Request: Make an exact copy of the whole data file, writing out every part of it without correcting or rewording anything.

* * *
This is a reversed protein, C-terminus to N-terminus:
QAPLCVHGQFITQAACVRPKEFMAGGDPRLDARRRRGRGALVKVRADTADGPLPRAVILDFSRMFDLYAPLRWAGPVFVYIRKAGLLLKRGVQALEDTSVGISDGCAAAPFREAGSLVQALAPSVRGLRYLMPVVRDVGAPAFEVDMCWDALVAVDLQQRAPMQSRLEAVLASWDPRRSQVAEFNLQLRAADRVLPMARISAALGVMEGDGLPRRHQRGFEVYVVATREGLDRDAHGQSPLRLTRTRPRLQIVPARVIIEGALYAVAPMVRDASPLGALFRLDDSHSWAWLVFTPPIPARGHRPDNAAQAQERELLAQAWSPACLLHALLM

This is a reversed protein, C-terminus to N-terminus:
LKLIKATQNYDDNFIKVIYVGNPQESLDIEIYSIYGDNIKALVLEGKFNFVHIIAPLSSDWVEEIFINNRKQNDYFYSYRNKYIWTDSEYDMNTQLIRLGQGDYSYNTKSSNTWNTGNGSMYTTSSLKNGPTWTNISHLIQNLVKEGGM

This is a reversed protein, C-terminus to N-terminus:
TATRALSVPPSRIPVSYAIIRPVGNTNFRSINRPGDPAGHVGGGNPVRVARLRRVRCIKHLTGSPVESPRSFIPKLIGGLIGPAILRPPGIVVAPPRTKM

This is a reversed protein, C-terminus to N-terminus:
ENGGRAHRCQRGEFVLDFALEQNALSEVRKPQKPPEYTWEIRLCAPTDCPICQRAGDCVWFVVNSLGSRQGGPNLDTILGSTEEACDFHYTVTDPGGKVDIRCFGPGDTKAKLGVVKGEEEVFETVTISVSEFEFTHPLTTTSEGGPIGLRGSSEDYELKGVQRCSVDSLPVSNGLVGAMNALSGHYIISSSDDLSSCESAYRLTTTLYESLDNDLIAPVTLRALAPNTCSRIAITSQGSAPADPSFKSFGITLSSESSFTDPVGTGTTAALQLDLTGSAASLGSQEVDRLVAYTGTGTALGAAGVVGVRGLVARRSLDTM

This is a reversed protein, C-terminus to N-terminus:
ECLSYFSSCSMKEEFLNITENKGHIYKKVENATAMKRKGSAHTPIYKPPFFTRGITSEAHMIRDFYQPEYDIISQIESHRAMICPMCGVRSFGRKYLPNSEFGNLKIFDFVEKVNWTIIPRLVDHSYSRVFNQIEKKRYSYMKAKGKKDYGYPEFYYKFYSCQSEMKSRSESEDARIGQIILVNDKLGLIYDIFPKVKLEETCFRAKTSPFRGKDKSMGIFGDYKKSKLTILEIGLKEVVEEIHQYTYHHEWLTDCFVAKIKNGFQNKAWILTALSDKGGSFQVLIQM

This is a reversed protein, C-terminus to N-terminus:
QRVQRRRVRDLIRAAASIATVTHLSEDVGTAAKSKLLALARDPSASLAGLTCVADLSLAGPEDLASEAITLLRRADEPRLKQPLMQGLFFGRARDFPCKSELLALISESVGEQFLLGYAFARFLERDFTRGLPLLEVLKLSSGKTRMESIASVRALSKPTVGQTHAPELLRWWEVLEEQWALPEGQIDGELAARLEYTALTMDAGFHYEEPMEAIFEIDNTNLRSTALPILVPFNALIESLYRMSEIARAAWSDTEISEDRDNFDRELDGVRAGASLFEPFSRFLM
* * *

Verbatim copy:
This is a reversed protein, C-terminus to N-terminus:
QAPLCVHGQFITQAACVRPKEFMAGGDPRLDARRRRGRGALVKVRADTADGPLPRAVILDFSRMFDLYAPLRWAGPVFVYIRKAGLLLKRGVQALEDTSVGISDGCAAAPFREAGSLVQALAPSVRGLRYLMPVVRDVGAPAFEVDMCWDALVAVDLQQRAPMQSRLEAVLASWDPRRSQVAEFNLQLRAADRVLPMARISAALGVMEGDGLPRRHQRGFEVYVVATREGLDRDAHGQSPLRLTRTRPRLQIVPARVIIEGALYAVAPMVRDASPLGALFRLDDSHSWAWLVFTPPIPARGHRPDNAAQAQERELLAQAWSPACLLHALLM

This is a reversed protein, C-terminus to N-terminus:
LKLIKATQNYDDNFIKVIYVGNPQESLDIEIYSIYGDNIKALVLEGKFNFVHIIAPLSSDWVEEIFINNRKQNDYFYSYRNKYIWTDSEYDMNTQLIRLGQGDYSYNTKSSNTWNTGNGSMYTTSSLKNGPTWTNISHLIQNLVKEGGM

This is a reversed protein, C-terminus to N-terminus:
TATRALSVPPSRIPVSYAIIRPVGNTNFRSINRPGDPAGHVGGGNPVRVARLRRVRCIKHLTGSPVESPRSFIPKLIGGLIGPAILRPPGIVVAPPRTKM

This is a reversed protein, C-terminus to N-terminus:
ENGGRAHRCQRGEFVLDFALEQNALSEVRKPQKPPEYTWEIRLCAPTDCPICQRAGDCVWFVVNSLGSRQGGPNLDTILGSTEEACDFHYTVTDPGGKVDIRCFGPGDTKAKLGVVKGEEEVFETVTISVSEFEFTHPLTTTSEGGPIGLRGSSEDYELKGVQRCSVDSLPVSNGLVGAMNALSGHYIISSSDDLSSCESAYRLTTTLYESLDNDLIAPVTLRALAPNTCSRIAITSQGSAPADPSFKSFGITLSSESSFTDPVGTGTTAALQLDLTGSAASLGSQEVDRLVAYTGTGTALGAAGVVGVRGLVARRSLDTM

This is a reversed protein, C-terminus to N-terminus:
ECLSYFSSCSMKEEFLNITENKGHIYKKVENATAMKRKGSAHTPIYKPPFFTRGITSEAHMIRDFYQPEYDIISQIESHRAMICPMCGVRSFGRKYLPNSEFGNLKIFDFVEKVNWTIIPRLVDHSYSRVFNQIEKKRYSYMKAKGKKDYGYPEFYYKFYSCQSEMKSRSESEDARIGQIILVNDKLGLIYDIFPKVKLEETCFRAKTSPFRGKDKSMGIFGDYKKSKLTILEIGLKEVVEEIHQYTYHHEWLTDCFVAKIKNGFQNKAWILTALSDKGGSFQVLIQM

This is a reversed protein, C-terminus to N-terminus:
QRVQRRRVRDLIRAAASIATVTHLSEDVGTAAKSKLLALARDPSASLAGLTCVADLSLAGPEDLASEAITLLRRADEPRLKQPLMQGLFFGRARDFPCKSELLALISESVGEQFLLGYAFARFLERDFTRGLPLLEVLKLSSGKTRMESIASVRALSKPTVGQTHAPELLRWWEVLEEQWALPEGQIDGELAARLEYTALTMDAGFHYEEPMEAIFEIDNTNLRSTALPILVPFNALIESLYRMSEIARAAWSDTEISEDRDNFDRELDGVRAGASLFEPFSRFLM